Frontier Knives,
Hawks and Leather

Drool-worthy artistry
; .

A 2" Damascus neck knife with a mammoth ivory handle. Photo: Scott A. Roush

Every writer I’ve visited seems to have plenty of “stuff” within arm’s reach of their writing quarters to be admired, picked-up, held and fondled. Perhaps this common thread of ceremonial “examinations” stimulates the mind, bursting the dam of backed-up words?

Me? My writing quarters consists of my laptop computer on the kitchen table. Next to me are stacks of notes, magazines, used targets, product printouts, along with an old Jeep console insert. Inside the compartments are numerous cartridges, cast bullets, sixgun stocks, pens, screwdrivers and calipers. My nomadic “office” is functional, easily allowing me to move it at my wife’s whims, such as clearing room for dinner.

When needing a break, I reach over and fondle something from the console, consoling me until the “damned-up” words start trickling again. Sometimes social media jump-starts flatlined brain activity. Just yesterday, while scrolling, one photo causes me to pause with its “wow” factor …


A 5" Damascus steel blade with Sambar stag handle and wrought iron butt cap.

Frontier Knives, Hawks and Leather

What I see is a Damascus steel bowie with fossilized walrus handle and the most unique forged handguard I’d ever seen. Partnered with the jumbo blade is a sheath looking like its darn near 150 years old, something an old mountain man would carry with its feather, fringe and bead adornments — and who hasn’t fantasized about being a mountain man? I’ve wanted to be a mountain man since I was six.

The more I stare, the more I drool, wishing I could grab this beauty from the screen. Talk about virtual brain stimulation! I’m excited, not even holding this rustic pig-sticker. I click on the maker’s name, drawing me further into a world of recreated tomahawks, smaller skinner blades, camp blades and utility blades, all with a distinctively unique finish and flair.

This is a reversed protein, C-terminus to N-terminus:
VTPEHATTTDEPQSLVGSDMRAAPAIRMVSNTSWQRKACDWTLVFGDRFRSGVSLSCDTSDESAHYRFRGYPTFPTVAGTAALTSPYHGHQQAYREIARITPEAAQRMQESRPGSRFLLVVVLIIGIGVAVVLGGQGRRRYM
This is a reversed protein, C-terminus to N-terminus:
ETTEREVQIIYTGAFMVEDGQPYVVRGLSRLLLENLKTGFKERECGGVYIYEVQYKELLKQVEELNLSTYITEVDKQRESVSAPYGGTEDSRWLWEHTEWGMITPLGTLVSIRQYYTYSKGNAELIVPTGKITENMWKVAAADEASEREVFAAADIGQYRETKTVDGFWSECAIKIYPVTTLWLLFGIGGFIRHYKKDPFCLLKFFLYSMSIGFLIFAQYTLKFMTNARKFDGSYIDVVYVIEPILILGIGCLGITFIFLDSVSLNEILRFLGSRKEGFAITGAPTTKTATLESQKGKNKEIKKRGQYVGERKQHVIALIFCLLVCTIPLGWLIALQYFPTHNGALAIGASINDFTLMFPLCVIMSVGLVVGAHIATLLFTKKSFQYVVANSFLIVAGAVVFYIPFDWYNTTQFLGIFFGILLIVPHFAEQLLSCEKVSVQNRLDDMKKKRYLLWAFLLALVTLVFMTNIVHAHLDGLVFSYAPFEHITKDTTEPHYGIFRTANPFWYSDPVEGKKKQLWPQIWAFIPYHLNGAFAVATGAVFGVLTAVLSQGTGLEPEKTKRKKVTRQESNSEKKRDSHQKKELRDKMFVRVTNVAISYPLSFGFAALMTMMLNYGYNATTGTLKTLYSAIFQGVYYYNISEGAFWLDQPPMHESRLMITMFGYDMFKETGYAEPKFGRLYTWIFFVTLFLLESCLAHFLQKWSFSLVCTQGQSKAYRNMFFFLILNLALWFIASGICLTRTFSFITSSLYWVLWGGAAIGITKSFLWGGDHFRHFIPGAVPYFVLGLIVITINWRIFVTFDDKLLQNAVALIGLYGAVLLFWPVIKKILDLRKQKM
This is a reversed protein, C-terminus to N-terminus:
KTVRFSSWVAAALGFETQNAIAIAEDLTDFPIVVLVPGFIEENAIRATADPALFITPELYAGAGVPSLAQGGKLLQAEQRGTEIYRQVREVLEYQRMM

These tools are worthy of a shaman’s most secret of spiritual rituals, or a sourdough’s daily duties. With this modern thing we call the Internet, I contact the maker, chuckling at the irony of using a computer for vintage looking goods.


Bear jawbone Damascus Folder with elk antler bolster and 5" blade.

John Cohea

John Cohea has been making knives for 22 years. Seeing a Fisk Damascus steel blade set him on the path of making a knife looking like it was old. Through trial and error, John succeeded. He gets his Damascus blade blanks from Chad Nichols, who forges them from 1095 and 15N20 Swedish tool steel, for the most beautiful Damascus patterns you ever saw.

Using a propane gas forge, John heats and hammers the blanks into form, grinds for final shape and heat treats them for an extremely durable and sharp edge holding blade. He uses natural handle materials of bear jawbone, fossilized walrus tusk, sambar stag, elk antler or ornamental hardwoods. These blades are working pieces of art. They are made strong to be used hard!

The bolsters, and guards are made of forged wrought iron, many times using age-correct period steel, such as chain links or wagon-wheel hoops, adding to authenticity of the blade or hawk.


Warhawk! Weathered barn-oak handle with 5160 steel. Weathered oak on neck knife.

Visual Stimulation

Words are useless describing these treasures. Rather than ramble on, I’d rather have pictures do the talking of John’s work as they tell the tale better than anyone ever could.

John can be reached through Facebook and Instagram under John M Cohea Frontier Style Knives, Hawks and Leather, or simply call him at (662) 322-5916. Let him fulfill your mountain man fantasies with authentic looking/working knives, hawks and leather. His lead time is anywhere from 1–6 months. One of his knives, hawks and leather may be what I need to keep the words flowing. It couldn’t hurt.

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